does this mean i miss them still?

by Missanna 18 Replies latest jw friends

  • flipper

    MIssanna- There is a book I read by a guy named Frederick Perls a well known psychologist who conducted dreamwork seminars at the Esalen Institute in Big Sur California on the coast in the 1970's. He wrote a book called, " Gestalt Therapy Verbatim ". His theory is what we dream about is unfinished situations in our lives. Stuff we haven't come to grips with or dealt with or closed off in our life. Thus his take is it was hard for us to move on in the future with our past experiences waying us down emotionally. So he had these people act out their dreams in the present tense or like they are experiencing it now, so they would more readily discover and accept the meaning of their dreams. It was very interesting, if you ever would like to read it. It might help. It helped me understand some things about myself. Peace to you, Mr. Flipper

  • changeling

    We never stop wanting acceptance form our parents. Sad but true.

    Hang in there,


  • educ8self

    Not never, but the vast majority of people - probably like 99.999999%. I am curious as to whether it is more JW related or a family thing, though.

  • GentlyFeral

    Nobody has yet commented on the part of the dream that I found most interesting: your mother criticizes you, not for being a worldling, but for being too fat. In other words, for taking up too much space, for being too "big," too noticeable, impossible to miss or ignore. After all, in the dream, you said you gained weight because you were "so much happier now!" -- which is not the kind of thing we're used to hearing in waking life. It is no longer possible for you to revert to the ideal self-effacing, mousy JW woman.

    You went back to the people -- and social/religious context -- that shaped you, and demanded respect. And, as you already knew, it did not work. But you had to try, because respect is every human's birthright.

    gently feral

  • bigdreaux

    oh, guys, btw, missanna is not fat at all. i found that part of the dream weird too. she has curves, but, is not fat at all.

  • journey-on

    Regarding the reference to being fat: There's a saying that when you are happy and content, you gain weight. In the dream, Missanna wants her mother to acknowledge that she is happy and content with her life as it is. She wants her to realize that the changes in her life are to be seen as positive ones, not negative ones like her mother thinks.

  • Pioneer Spit...oh, i mean Spirit
    Pioneer Spit...oh, i mean Spirit

    Wow Misanna. Example: I've had reeeaally stressful financial situations and I've never dreamt about them. . .but my family whom I've had to count among the dead for their disowning me, I dream about. Just like grieving for the dead, I miss them more all the time, I admit it. My mother has called me fat and a drug addict and alcoholic and a satan worshipper, etc. But I, more than ever lately, dream about all of us together at one of my sister's homes for one of their anniversaries, real past events, and we're all laughing and doing kareoke and happy until someone says, 'You don't belong here.'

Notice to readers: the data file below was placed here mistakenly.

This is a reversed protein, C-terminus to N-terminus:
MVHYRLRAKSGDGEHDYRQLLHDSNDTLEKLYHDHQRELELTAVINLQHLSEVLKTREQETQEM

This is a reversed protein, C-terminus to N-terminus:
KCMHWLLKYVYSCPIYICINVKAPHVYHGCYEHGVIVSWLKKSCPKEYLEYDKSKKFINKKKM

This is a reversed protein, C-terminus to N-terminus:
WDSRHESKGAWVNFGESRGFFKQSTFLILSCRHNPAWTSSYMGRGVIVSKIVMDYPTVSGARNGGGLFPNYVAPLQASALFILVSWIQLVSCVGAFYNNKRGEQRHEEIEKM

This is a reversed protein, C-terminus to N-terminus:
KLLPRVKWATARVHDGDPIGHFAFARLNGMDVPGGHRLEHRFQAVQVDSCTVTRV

I'm not a cryer, but I've awakened sobbing several times while dreaming this. It sucks. Admitting that I need them and miss them is as vital to my health and sanity as acknowledging that they are GONE.

    Thank you for sharing your situation and feelings. It helps me to know how others are dealing.

  • Cicatrix

    Good points Journey On and Gently Feral!

    Hi Missana,

    Perhaps you miss the family you never had but wish you did. I think that's a VERY familiar motif with children from dysfunctional families, and it's healthy to want that!

    In Jungian dream theory, a sister can represent YOU-how you felt at that age, or your vulnerable feelings now.Being killed can represent a situation that is "killing" your sense of self-confidence or self identity.A balconey can represent a wider viewpoint of something.Could you be feeling that your family's condemnation over your new wider view of the world is killing your self-identity?

    I had many dreams/nightmares like this when I left the WTS five years ago. I wrote them down in a dream journal with as much detail as I could as soon as I woke up (including colors, etc). I used my own sense of what they meant, along with a Jungian dream dictionary to help me analyze them (take a look through some dream dictionaries and see which ones seem to resonate with you-I don't totally agree with all of Jung's theories, but for some reason, his dream theories do seem to work for me). It took a period of time for me to be able to decipher each dream (one of them took over a year to figure out), and the dreams actually changed over time. I do believe the dreams were helping me to deal with what was happening to me at that time,so don't worry too much about trying to force yourself to deal with this-you are, in a way and time frame you can handle.If you are REALLY having a difficult time, I do recommend that you see a mental health practitioner, though.

  • sweetstuff

    Hi Missanna,

    sounds to me like this dream is simply about the pain you need to deal with, the pain of knowing you haven't received unconditional love from your family, one many here can relate to. Approval is one thing, wanting your family's love is another. It's only natural that your brain will play out these scenarios while you sleep because it's trying to find some logical way to deal with the hurt you are suffering. I would suggest writing a letter to your mom, before you head off to sleep,say everything you need to say, even if you never send it to her, just writing it and pouring out your pain and hurt can have is own cathardic relief. See if it helps ward off these kind of dreams. Hope your dreams of future are pleasant ones versus painful ones.

Share this